In a safe and sustainable future, we won’t be using nuclear energy for anything as it is expensive and dangerous. Renewable energy is better for the environment, our health and it is in our interest to use it. If people use Renewable energy there won’t be another Chernobyl or Fukushima disaster. It’s about time to think about what kind of a planet we’re leaving future generations with, it’s unfair to create problems and put them on the shoulders of young people. We have to change the way choose to produce energy and deal with international conflicts so that no more twelve-year-old kids die of thyroid cancer.

Works Cited

  1. Grady, Denise. Measuring Radioactive Elements and Their Effects. The New York Times, The New York Times, 4 Apr. 2011, www.nytimes.com/2011/04/05/health/05primer.html.
  2. Jorgensen, Timothy J., and Health Physics and Radiation Protection Graduate Program. Bikini Islanders Still Deal with Fallout of US Nuclear Tests, 70 Years Later. The Conversation, The Conversation, 10 Sept. 2018, theconversation.com/bikini-islanders-still-deal-with-fallout-of-us-nuclear-tests-70-years-later-58567.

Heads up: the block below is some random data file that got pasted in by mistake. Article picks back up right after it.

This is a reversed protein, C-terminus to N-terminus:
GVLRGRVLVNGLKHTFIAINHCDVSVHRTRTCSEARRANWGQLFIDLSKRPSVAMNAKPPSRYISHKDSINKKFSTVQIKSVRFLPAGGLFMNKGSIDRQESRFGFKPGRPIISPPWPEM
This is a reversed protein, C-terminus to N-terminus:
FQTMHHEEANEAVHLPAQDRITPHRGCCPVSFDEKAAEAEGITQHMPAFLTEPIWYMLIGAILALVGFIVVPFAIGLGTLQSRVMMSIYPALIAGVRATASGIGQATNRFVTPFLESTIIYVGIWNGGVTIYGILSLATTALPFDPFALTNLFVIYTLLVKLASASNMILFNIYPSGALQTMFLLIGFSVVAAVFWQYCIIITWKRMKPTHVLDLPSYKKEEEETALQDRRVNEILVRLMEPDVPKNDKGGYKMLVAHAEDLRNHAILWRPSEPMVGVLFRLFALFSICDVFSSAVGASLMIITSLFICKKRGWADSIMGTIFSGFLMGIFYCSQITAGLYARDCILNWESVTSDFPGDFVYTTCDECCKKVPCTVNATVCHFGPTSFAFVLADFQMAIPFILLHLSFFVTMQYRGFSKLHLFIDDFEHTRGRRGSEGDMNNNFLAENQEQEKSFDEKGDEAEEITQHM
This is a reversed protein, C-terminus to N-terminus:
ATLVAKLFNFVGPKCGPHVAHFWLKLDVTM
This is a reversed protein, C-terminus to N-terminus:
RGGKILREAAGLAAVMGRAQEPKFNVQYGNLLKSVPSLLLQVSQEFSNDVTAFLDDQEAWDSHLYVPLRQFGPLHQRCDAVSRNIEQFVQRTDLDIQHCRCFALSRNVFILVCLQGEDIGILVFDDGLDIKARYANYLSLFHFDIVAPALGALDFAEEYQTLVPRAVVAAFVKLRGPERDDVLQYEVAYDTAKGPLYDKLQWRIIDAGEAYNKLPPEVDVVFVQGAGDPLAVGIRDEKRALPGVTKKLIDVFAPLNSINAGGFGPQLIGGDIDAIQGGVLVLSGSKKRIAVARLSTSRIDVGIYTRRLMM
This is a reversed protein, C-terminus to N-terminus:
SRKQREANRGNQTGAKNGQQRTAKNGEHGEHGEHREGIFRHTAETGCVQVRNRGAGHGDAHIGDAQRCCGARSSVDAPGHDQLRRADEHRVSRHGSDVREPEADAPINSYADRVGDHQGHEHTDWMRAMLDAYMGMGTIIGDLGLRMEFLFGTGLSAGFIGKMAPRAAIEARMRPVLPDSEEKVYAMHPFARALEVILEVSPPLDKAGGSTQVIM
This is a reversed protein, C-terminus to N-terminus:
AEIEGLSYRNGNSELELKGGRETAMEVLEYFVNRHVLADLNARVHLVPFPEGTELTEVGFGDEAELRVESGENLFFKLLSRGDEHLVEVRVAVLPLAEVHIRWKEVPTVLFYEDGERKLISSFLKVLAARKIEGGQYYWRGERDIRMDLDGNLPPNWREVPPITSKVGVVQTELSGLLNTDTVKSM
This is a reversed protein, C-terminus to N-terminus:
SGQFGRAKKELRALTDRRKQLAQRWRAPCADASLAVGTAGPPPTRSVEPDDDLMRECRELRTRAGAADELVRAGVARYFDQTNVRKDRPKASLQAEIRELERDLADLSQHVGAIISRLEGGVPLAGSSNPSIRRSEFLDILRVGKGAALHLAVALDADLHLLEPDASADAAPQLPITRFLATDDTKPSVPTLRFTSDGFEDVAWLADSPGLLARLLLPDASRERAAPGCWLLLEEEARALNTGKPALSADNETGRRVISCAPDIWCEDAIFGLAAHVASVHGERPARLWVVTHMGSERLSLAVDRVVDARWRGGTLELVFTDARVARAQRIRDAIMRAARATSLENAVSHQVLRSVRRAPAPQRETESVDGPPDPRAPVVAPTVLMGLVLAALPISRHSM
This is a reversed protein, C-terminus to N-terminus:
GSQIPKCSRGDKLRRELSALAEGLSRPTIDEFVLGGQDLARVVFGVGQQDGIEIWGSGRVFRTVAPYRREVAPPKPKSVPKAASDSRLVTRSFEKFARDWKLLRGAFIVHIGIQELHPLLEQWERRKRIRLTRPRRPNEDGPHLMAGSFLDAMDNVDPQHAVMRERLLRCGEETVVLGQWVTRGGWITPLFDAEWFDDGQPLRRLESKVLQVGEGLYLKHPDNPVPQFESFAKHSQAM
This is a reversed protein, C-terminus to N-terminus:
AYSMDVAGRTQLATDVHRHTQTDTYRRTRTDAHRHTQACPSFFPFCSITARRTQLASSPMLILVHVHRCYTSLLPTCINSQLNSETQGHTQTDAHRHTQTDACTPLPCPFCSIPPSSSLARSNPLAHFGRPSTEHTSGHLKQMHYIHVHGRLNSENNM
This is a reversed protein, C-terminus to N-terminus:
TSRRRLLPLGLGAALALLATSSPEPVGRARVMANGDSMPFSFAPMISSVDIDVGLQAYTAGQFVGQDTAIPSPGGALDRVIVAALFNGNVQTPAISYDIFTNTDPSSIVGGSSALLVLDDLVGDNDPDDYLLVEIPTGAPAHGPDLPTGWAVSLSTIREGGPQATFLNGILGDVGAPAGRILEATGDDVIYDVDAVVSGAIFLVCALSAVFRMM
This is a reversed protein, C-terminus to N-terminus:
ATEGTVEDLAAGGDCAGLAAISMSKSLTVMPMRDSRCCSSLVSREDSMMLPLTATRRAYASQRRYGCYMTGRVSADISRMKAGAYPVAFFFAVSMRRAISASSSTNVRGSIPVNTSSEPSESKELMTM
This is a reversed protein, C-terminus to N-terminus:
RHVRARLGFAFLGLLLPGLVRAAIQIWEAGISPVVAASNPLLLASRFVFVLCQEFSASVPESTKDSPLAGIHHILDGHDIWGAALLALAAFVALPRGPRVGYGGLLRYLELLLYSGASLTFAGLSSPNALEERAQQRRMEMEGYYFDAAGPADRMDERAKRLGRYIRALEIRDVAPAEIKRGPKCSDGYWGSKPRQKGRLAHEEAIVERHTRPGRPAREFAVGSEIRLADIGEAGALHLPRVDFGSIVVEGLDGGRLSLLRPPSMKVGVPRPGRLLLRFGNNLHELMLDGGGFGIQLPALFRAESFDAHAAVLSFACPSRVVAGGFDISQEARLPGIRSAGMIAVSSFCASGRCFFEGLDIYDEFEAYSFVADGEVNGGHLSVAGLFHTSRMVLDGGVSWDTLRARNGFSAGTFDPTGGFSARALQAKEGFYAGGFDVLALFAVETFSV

3. Kirk WolfingerAmerica and the nuclear fusion. BBC Documentaries. 2016. https://www.youtube.com/watch?v=YEuzrfuap64
  4. UNDP and UNICEF with the support of UN-OCHA and WHO. The Human Consequences of the Chernobyl Nuclear Accident A Strategy for Recovery. 6 February 2002. Pg. 36. https://www.iaea.org/sites/default/files/strategy_for_recovery.pdf
  5. Coerr, Eleanor. Full Text of “Passing”, London: F. Warne ; New York : Scribner, Welford, and Armstrong, 2004, archive.org/stream/SadakoAndTheThousandPaperCranes-English/SadakoAndTheThousandPaperCranes-A4-EleanorCoerr_djvu.txt.